The promulgation of the National Water Act, 1998 (Act 36 of 1998) saw a change in the legislative framework governing the use of water in South Africa.
For the first time the Act recognised the need to integrate the management of water quality and quantity through the need to promote efficient, sustainable and beneficial water use in the public interest.
The Act, in section 21, clearly defines the water uses to be controlled and the different methods of disposal of winery waste water are dealt with as follows:
1. Sec 21(e): Engaging in a controlled activity as defined in terms of section 37(i) of the Act, namely the irrigation of any land with waste or water containing waste from an industrial activity (Sec 37(1)(a));
2. Sec 21(f): Discharging of waste or water containing waste into a water resource;
3. Sec 21(g): Disposing of waste in a manner which may detrimentally impact on a water resource; and
4. Sec 21(h): Disposing in any manner of water containing waste from, or which has been heated in, any industrial or power generation process.
The Act, in section 22, goes further and defines a permissible (legal) water use as a water use that is:
1. Exercised in terms of schedule 1 of the Act;
2. A continuation of an existing lawful water use as defined in section 32, or declared as such in terms of section 33 of the Act;
3. Generally Authorised in terms of section 39 of the Act;
4. Licensed in terms of section 22(5) of the Act; and
5. Exempted from the requirements of a licence, by the responsible authority, in terms of section 22(3) of the Act.
The responsibility for complying with these legal requirements lies solely with each individual water user, in this case the wineries. The Department has adopted a co-operative enforcement approach as opposed to a confrontational one in order to assist the different water users in complying with the legal requirements. However, the Department will take legal action where the water user(s) wilfully or negligently violate the requirements of the Act.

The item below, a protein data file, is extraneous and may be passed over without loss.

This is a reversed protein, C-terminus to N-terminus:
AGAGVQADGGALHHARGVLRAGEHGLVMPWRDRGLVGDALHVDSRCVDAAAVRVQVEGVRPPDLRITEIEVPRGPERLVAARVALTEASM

Over the last number of years the Department has placed more emphasis on the need to treat industrial waste water for re-use as opposed to the mere disposal of the waste water. The Department is therefore also currently developing a Waste Discharge Charge System as an economic instrument to ensure that the cost of the disposal of waste water is internalised. This will encourage the improved management of waste water production through the implementation of cleaner production technology and water conservation measures. It is unfortunately true that the basic principles of water management, namely measuring the quantity and quality of water used and waste water produced, has been severely neglected in the wine industry in the past.
The Department has therefore been supportive of and has more recently become directly involved with, the research being carried out under the auspices of Winetech in the development of an Environmental Management System for the wine industry. The Department is also encouraged by the steps taken by Winetech in publishing the following two guideline documents.
1. Preliminary sampling and monitoring guide for waste water and soil; and
2. Preliminary EMS implementation guide.
These documents will be of huge value to the industry to give them guidance on the implementation of a successful monitoring system as a forerunner to a complete Environmental Management System.
The Department of Water Affairs and Forestry will therefore continue to work closely with Winetech and the wine industry at large to ensure that the nation’s water resources are protected, used, developed, conserved, managed and controlled in a sustainable and equitable manner as required in terms of the National Water Act, 1998.